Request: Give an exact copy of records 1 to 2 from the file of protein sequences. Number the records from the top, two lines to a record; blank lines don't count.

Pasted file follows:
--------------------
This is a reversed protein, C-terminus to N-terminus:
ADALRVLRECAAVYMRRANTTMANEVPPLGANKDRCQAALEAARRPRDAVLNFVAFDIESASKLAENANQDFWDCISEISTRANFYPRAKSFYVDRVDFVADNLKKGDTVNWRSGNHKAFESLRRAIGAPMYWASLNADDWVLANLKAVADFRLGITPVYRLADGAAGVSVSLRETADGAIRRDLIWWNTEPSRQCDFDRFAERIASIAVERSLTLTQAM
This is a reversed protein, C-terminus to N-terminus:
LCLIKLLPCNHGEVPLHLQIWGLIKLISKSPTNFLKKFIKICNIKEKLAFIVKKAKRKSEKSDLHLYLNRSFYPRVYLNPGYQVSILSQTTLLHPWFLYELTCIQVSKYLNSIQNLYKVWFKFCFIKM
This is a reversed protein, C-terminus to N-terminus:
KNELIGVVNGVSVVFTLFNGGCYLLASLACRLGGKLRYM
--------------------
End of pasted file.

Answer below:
This is a reversed protein, C-terminus to N-terminus:
ADALRVLRECAAVYMRRANTTMANEVPPLGANKDRCQAALEAARRPRDAVLNFVAFDIESASKLAENANQDFWDCISEISTRANFYPRAKSFYVDRVDFVADNLKKGDTVNWRSGNHKAFESLRRAIGAPMYWASLNADDWVLANLKAVADFRLGITPVYRLADGAAGVSVSLRETADGAIRRDLIWWNTEPSRQCDFDRFAERIASIAVERSLTLTQAM
This is a reversed protein, C-terminus to N-terminus:
LCLIKLLPCNHGEVPLHLQIWGLIKLISKSPTNFLKKFIKICNIKEKLAFIVKKAKRKSEKSDLHLYLNRSFYPRVYLNPGYQVSILSQTTLLHPWFLYELTCIQVSKYLNSIQNLYKVWFKFCFIKM